In 1935, department store magnate Stanley Marcus (of Neiman-Marcus fame) commissioned the architect to design his Dallas home, but the project quickly went sour. Wright's avant-garde floor plan included "sleeping porches" that required his client to sleep outdoors year-round. In addition, Marcus' small bedroom "cubicles" came equipped with almost no closet space.
When Stanley respectfully explained that (a) temperatures during summer nights in Dallas often exceed 80 degrees and (b) a high-fashion tastemaker might need bigger closets, Wright threw a series of tantrums.
Fortunately for the voyeur in us all, said tantrums usually took place in letter form. Preserved and occasionally displayed at the Dallas Museum of Art, they make for delicious reading.
"Every morning when I awake, the greatest of joys is mine: that of being Salvador Dalí." Yup, he actually said that.
Everything about the legendary Surrealist painter (he of the melting clocks) -- from his whacked-out paintings to his curled-up mustache -- was designed to shock, destroy convention, cause scandal, and stir controversy.
Criticized for choosing to live under General Franco's fascist government in Spain, Dalí defended his position by stating that he didn't care about others so long as he could be king. Not exactly a man of the people.
If he wasn't getting enough attention, he was known to walk the streets of New York City clanging a hand bell. Of course, this is also the guy who once said, "The thought of not being recognized [is] unbearable."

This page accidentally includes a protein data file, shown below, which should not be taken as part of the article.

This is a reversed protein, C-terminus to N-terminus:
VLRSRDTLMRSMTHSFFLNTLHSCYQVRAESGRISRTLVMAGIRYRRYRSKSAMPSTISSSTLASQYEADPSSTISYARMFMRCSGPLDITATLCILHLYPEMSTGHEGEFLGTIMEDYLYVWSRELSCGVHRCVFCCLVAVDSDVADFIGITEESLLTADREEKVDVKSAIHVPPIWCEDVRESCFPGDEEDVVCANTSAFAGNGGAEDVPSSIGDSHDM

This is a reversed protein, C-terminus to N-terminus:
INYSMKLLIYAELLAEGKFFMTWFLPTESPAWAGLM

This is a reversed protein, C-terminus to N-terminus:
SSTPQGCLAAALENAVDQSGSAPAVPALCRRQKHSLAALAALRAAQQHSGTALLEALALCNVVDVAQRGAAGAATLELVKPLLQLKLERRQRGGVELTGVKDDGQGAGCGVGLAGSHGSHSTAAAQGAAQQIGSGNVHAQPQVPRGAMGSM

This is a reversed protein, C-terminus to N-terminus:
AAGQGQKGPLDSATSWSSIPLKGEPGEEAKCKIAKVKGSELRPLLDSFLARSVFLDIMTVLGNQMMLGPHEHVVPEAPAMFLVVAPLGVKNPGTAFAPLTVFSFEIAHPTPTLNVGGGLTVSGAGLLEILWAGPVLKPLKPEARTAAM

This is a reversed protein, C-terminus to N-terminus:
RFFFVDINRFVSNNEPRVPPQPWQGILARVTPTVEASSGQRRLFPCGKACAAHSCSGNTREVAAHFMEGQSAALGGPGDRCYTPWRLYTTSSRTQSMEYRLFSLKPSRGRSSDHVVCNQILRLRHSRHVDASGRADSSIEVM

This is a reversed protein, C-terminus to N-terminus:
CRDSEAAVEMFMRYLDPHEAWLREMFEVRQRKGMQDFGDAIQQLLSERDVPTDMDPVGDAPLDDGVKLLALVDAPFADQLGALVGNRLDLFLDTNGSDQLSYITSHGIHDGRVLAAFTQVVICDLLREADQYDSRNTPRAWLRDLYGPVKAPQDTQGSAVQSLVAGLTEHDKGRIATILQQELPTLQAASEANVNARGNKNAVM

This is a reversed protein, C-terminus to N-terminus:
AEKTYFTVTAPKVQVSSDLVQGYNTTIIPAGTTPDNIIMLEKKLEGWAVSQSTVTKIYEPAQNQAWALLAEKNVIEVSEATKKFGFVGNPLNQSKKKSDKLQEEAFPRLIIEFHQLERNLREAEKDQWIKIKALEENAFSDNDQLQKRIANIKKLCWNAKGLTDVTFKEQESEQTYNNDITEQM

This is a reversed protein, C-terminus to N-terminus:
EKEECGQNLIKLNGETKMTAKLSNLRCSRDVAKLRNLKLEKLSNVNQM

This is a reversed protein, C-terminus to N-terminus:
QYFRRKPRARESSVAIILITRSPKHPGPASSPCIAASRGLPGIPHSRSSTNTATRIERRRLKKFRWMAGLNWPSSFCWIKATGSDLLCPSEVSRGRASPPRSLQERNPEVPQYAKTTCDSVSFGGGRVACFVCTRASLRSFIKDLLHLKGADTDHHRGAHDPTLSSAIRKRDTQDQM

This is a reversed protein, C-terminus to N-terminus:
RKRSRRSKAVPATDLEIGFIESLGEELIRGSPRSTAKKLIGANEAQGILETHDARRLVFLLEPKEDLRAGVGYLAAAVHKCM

Need another telling quote? "At the age of 6 years, I wanted to be a chef. At the age of 7, I wanted to be Napoleon. My ambitions have continued to grow at the same rate ever since." Apparently, so did his ego.
Plenty of performers this side of Gallagher have been labeled "the world's greatest entertainer." But Al Jolson really, really believed it.
The vaudeville singer, actor, dancer, and comedian was born Asa Yoelson in Seredzius, Lithuania, in what was then part of Imperial Russia. As a performer, he was known for hijacking the action in the middle of shows, ad-libbing, or just stopping to talk to the audience.
During a 1911 performance of the critically hated "Paris is a Paradise for Coons" (title not edited for political correctness), Jolson stopped and asked the audience if they'd rather hear him sing than see the rest of the play. The crowd roared with applause, and Jolson ditched the whole program and took over. From that moment on, no one else could share the stage with him.
Unlike some of the egomaniacs on this list, however, Jolson can be forgiven somewhat for his arrogance. According to most contemporary accounts, he actually was the greatest in the world.
But, despite the enormity of his contributions to stage and screen, Jolson's legacy has become a political hot potato because of his use of stage blackface (considered highly offensive now, but pretty common at the time).E-mail to a friend
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Alfred Hitchcock didn't leave people in suspense about how he felt about actors.